Plan and Prepare:

It is highly recommended that Heaphy Track riders carry a puncture repair kit, spare tube, pump, basic tool kit and spare brake pads as the abrasive silica sands along the Gouland Downs section is very hard on brakes.

Fitness and Experience:

As a multi-day ride the Heaphy Track is much more demanding than other popular New Zealand multi-day rides, such as the Central Otago Rail Trail and the Queen Charlotte Track. Bikers need to have a good standard of fitness, a reliable bike, and carry all their food, clothes, overnight and personal gear, bike tools and equipment. This is a back-country environment where you need to be self reliant and at least one member of your party should know how to fix your bike. Before going you should practice riding your bike whilst carrying your gear in a backpack or carriers and dry bags.

What to take:

The Department of Conservation’s Heaphy Track brochure lists the clothes, food, and personal gear walkers should take. This list is also generally applicable to bikers. Expect changeable weather conditions including cold temperatures, rain, wind and possibly snow.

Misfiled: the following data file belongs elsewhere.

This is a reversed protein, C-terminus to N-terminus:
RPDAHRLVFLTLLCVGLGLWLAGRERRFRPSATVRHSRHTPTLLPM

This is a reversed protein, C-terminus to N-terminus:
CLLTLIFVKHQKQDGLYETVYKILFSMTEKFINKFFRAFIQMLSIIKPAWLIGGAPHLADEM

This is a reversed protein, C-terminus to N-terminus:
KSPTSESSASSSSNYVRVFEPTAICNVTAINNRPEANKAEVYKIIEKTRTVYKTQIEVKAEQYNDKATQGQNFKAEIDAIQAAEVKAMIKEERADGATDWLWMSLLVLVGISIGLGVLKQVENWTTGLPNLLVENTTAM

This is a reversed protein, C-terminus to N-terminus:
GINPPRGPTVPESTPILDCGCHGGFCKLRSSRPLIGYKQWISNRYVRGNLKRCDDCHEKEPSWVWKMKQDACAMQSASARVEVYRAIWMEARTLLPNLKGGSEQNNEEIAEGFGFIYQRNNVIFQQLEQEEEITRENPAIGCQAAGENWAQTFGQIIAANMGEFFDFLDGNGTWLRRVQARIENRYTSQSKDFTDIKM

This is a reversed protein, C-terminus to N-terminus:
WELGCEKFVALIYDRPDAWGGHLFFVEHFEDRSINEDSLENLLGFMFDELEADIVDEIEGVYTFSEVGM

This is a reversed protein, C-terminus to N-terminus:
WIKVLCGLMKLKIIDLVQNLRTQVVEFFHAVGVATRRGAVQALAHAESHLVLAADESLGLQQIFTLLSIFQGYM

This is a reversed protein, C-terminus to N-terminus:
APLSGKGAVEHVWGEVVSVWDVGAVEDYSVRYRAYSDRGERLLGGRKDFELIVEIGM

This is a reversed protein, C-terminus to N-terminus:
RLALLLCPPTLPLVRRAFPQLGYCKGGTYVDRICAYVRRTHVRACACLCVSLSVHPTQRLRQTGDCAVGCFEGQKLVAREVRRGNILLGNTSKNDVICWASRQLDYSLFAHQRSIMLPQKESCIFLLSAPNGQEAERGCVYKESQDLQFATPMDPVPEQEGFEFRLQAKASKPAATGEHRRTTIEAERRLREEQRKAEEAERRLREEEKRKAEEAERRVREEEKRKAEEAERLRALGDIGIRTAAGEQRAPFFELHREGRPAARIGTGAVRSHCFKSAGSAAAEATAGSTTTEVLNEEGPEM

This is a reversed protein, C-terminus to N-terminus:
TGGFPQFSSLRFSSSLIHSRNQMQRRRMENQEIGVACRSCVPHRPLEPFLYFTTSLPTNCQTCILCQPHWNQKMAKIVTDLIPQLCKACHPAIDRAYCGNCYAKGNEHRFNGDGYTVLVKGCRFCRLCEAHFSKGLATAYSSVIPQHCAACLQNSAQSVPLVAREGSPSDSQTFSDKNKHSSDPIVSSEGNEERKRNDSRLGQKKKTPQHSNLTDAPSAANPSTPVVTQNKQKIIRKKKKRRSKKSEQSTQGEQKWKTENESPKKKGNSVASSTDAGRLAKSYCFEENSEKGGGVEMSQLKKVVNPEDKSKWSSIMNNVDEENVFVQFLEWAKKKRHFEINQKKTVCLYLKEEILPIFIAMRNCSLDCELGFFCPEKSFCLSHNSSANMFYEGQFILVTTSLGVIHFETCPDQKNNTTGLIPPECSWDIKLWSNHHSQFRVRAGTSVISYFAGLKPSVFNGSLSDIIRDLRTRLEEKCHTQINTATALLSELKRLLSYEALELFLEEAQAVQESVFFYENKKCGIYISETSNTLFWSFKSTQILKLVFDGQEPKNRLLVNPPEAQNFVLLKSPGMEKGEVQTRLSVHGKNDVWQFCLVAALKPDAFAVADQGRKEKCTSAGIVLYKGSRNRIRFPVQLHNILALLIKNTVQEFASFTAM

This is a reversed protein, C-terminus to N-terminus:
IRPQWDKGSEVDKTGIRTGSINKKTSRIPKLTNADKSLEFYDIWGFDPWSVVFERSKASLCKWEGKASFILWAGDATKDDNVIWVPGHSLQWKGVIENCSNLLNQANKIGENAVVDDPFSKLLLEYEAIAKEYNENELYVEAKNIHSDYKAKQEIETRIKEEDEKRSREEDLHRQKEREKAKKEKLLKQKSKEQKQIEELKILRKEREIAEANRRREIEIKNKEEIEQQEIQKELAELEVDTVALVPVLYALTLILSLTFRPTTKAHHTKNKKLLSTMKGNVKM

Bikers should also take bike gloves, two pairs of bike shorts, and a helmet. Bike gear should include a recently serviced mountain bike with knobbly off-road tyres, a bell or hooter, and new brake pads.

It is also recommended that you take 1 or 2 spare tubes per rider, puncture repair kit, folding tyre, pump, allen keys, chain breaker, tyre levers, duct tape, zip ties, chain lube and a groundsheet or fly to put down when working on your bike and if you wish to cover it at night.

If you have rim brakes then carry a spare set of brake pads. Be sure to book your huts or campsites and take your hut or campsite ticket.


Two parties riding in opposite directions can use each other’s car at the conclusion of the trip. Alternatively, commercial operators can shuttle you and your bike, or your car to the end of the track.

The Rules: